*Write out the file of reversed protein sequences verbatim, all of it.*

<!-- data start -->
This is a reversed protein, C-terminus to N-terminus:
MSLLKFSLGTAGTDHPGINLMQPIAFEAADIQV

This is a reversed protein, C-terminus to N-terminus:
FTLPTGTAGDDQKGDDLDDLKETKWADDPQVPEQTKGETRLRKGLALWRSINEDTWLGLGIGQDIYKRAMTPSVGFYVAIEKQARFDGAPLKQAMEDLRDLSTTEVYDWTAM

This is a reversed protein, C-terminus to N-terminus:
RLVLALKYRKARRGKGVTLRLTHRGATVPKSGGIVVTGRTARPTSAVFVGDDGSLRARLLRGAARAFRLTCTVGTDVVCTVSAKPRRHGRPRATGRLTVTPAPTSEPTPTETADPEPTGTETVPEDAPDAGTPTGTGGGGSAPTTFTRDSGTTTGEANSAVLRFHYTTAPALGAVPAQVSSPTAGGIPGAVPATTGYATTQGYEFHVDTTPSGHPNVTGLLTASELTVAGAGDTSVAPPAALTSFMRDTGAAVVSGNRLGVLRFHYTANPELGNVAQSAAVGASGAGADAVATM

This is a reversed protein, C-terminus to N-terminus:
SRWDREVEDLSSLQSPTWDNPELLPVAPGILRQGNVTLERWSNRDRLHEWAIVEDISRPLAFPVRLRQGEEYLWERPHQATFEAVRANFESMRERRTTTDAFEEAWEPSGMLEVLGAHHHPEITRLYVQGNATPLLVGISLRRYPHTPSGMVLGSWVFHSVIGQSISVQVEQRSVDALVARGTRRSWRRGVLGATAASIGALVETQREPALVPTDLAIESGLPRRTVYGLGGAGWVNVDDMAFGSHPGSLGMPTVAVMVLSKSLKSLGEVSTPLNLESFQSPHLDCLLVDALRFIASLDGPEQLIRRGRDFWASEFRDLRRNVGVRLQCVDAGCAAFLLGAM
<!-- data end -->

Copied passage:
This is a reversed protein, C-terminus to N-terminus:
MSLLKFSLGTAGTDHPGINLMQPIAFEAADIQV

This is a reversed protein, C-terminus to N-terminus:
FTLPTGTAGDDQKGDDLDDLKETKWADDPQVPEQTKGETRLRKGLALWRSINEDTWLGLGIGQDIYKRAMTPSVGFYVAIEKQARFDGAPLKQAMEDLRDLSTTEVYDWTAM

This is a reversed protein, C-terminus to N-terminus:
RLVLALKYRKARRGKGVTLRLTHRGATVPKSGGIVVTGRTARPTSAVFVGDDGSLRARLLRGAARAFRLTCTVGTDVVCTVSAKPRRHGRPRATGRLTVTPAPTSEPTPTETADPEPTGTETVPEDAPDAGTPTGTGGGGSAPTTFTRDSGTTTGEANSAVLRFHYTTAPALGAVPAQVSSPTAGGIPGAVPATTGYATTQGYEFHVDTTPSGHPNVTGLLTASELTVAGAGDTSVAPPAALTSFMRDTGAAVVSGNRLGVLRFHYTANPELGNVAQSAAVGASGAGADAVATM

This is a reversed protein, C-terminus to N-terminus:
SRWDREVEDLSSLQSPTWDNPELLPVAPGILRQGNVTLERWSNRDRLHEWAIVEDISRPLAFPVRLRQGEEYLWERPHQATFEAVRANFESMRERRTTTDAFEEAWEPSGMLEVLGAHHHPEITRLYVQGNATPLLVGISLRRYPHTPSGMVLGSWVFHSVIGQSISVQVEQRSVDALVARGTRRSWRRGVLGATAASIGALVETQREPALVPTDLAIESGLPRRTVYGLGGAGWVNVDDMAFGSHPGSLGMPTVAVMVLSKSLKSLGEVSTPLNLESFQSPHLDCLLVDALRFIASLDGPEQLIRRGRDFWASEFRDLRRNVGVRLQCVDAGCAAFLLGAM